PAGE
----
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Saturday, August 28, 2010

Martin Indyk goes hopey changey

Former US Ambassador to Israel and peace processor Martin Indyk writes an upbeat op-ed in Friday's New York Times in which he gives four reasons why this time - as opposed to the previous 50 times - there really is going to be 'peace' in the Middle East. I want to focus on the fourth one.
Fourth, there isn’t a lot to negotiate. In the 17 years since the Oslo accords were signed, detailed final status negotiations have dealt exhaustively with all the critical issues. If an independent Palestinian state is to be established, the zone of agreement is clear and the necessary trade-offs are already known.

Security arrangements were all but settled in 2000 at Camp David before the talks collapsed. The increased threat of rocket attacks since then, among other developments, require the two sides to agree on stricter border controls and a robust third-party force in the Jordan Valley. But one year is ample time to resolve this. In fact, if the leaders are sincere in their intent to make a deal, dragging out the negotiations would only weaken them politically and give time for the opponents of peace to rally.
That's nonsense. If this were really true, the deal would have happened already. It hasn't because the 'Palestinians' have yet to make a concession and there's no reason to believe that they are going to accept less now than Ehud Olmert offered them in 2008 nor any reason to believe that Binyamin Netanyahu is going to offer them anywhere near as much. Nor will Netanyahu agree to a third party controlling the border with Jordan.

To top it off, Indyk ignores the most intractable issues: Jerusalem and especially, 'refugees.'

There's not going to be a deal. The question is, how much will we pay in blood for pretending that there is any chance of there being a deal.

What could go wrong?


At 7:27 AM, Blogger Y.K. said...

Carl, you must he missed it, but he does mention Jerusalem and refugees in the article. He expects Nethanyahu to cede at least 95% of the WB and East Jerusalem and Abu Mazen to cede of "right of return". In short, this is a form of a dictated agreement. Indyk presents it and if the leaders are "brave" enough, they'll accept it.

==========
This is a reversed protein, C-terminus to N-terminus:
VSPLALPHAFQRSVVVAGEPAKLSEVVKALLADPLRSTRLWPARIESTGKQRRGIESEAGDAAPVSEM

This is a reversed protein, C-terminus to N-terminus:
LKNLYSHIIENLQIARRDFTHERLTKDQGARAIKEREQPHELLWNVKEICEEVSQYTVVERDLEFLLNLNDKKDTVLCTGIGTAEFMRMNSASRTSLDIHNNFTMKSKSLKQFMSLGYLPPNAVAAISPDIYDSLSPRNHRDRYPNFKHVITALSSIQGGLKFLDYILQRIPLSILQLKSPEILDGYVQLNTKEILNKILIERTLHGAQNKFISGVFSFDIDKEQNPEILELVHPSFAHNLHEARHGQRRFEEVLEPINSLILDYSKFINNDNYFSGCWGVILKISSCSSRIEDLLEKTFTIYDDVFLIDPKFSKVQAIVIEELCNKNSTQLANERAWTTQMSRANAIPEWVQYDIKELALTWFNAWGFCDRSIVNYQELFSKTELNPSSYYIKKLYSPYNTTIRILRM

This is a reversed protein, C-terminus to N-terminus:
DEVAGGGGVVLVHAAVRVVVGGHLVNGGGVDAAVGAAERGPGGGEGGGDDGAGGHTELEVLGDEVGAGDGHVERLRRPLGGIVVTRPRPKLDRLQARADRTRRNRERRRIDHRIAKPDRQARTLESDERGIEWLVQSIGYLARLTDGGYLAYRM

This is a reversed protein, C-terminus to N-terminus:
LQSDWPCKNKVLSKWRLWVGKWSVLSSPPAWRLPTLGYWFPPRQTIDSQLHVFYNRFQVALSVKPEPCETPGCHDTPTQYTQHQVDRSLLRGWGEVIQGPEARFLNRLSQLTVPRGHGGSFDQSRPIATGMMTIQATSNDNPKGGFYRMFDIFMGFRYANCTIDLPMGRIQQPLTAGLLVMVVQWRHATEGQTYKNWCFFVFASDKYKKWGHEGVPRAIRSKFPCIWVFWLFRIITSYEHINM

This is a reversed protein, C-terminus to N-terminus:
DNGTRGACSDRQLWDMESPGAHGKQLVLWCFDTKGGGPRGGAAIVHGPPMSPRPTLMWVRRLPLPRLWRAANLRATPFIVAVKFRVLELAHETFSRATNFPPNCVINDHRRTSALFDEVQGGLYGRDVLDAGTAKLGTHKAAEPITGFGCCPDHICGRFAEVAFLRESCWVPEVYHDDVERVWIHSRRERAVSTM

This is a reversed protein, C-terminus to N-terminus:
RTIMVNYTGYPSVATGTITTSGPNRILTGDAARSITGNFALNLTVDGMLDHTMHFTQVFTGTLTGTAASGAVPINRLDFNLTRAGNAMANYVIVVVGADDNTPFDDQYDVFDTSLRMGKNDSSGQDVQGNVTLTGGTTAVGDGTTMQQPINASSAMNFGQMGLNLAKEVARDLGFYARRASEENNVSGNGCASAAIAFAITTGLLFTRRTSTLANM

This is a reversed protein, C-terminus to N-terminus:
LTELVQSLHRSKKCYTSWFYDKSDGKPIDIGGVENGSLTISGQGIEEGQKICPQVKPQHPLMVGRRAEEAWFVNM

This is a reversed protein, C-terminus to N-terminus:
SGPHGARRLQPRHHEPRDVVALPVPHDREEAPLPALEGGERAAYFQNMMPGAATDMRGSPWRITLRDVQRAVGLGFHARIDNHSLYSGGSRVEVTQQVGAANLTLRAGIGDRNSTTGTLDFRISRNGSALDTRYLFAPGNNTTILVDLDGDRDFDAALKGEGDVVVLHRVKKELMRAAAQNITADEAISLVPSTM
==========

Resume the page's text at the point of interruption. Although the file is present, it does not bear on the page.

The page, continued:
IMHO, Indyk is either delusional or (more likely) flunking for his boss, since he must know this is bound to fail. Lets follow Indyk's argument:

First, Indyk mentions Arafat's double game, compared to Abu Mazen's supposed straight game. Arafat was unwilling to deal, but he might have been capable of enforcing a peace with Israel. Abu Mazen is incapable _and_ probably unwilling to deal. Some "improvement"!

Second, the settlements weren't much of a problem for a negotiation, no more than they were 16 years until Obama became president. Obama making this an issue wasted at least a year for no returns expect going back to the starting point.

Third, Indyk is wrong about the polls. All these polls have the same typical structure: large majorities for peace, but large majorities against concessions... Indyk assumes everything will magically turn around when presented with a deal (this assumption seems to be the core of his argument. Didn't the last 17 years show it wrong?). But the hesitant behaviour of certain leaders on all sides suggests they know their peoples better.

Lastly, Indyk mentions the supposedly finished peace deal. Of course, it's not so finished at all, which is why even Indyk himself wants to make amendments to it.

e.g. He wants a third-party presence in the Jordan valley. This is enough to get both sides to think "Gaza" (Israelis would also think "UNIFIL") and run away screaming. Which leads to the biggest reason why this will fail: Ultimately, the shape of the dictated plan is against the core interests of both sides as they define it. America can't force either to sign, much less both of them.

At 9:58 AM, Blogger NormanF said...

As Dore Gold pointed out, Israel must insist on sovereignty over the Jordan Valley and Jerusalem to meaningfully protect its security and national interests. If Israel gives them up, then the Jewish State would living on borrowed time.

Yair is right that Netanyahu will be under intense pressure to capitulate. And he has shown no ability to stand up to Obama when the heat is on. There will be no agreement and when the talks break down we know who will get blamed. Israel is in the unenviable position of either surrendering on a Palestinian state with none of its demands met or being blamed for blocking peace.

The point is neither side can sign an agreement that does not accommodate the core requirements of the other. The Palestinians will not concede on a Jewish State and on the Jordan Valley/Jerusalem and Israel will not concede on the revanants and will not return to the pre-1967 borders.

There is no reason to believe an agreement will be in the cards and the next year. And Martin Indyk ignores the elephant in the room: Hamas and the Iranian-Arab rejectionist front. They are likely to make sure any agreement that is reached a dead letter.

What could go wrong indeed


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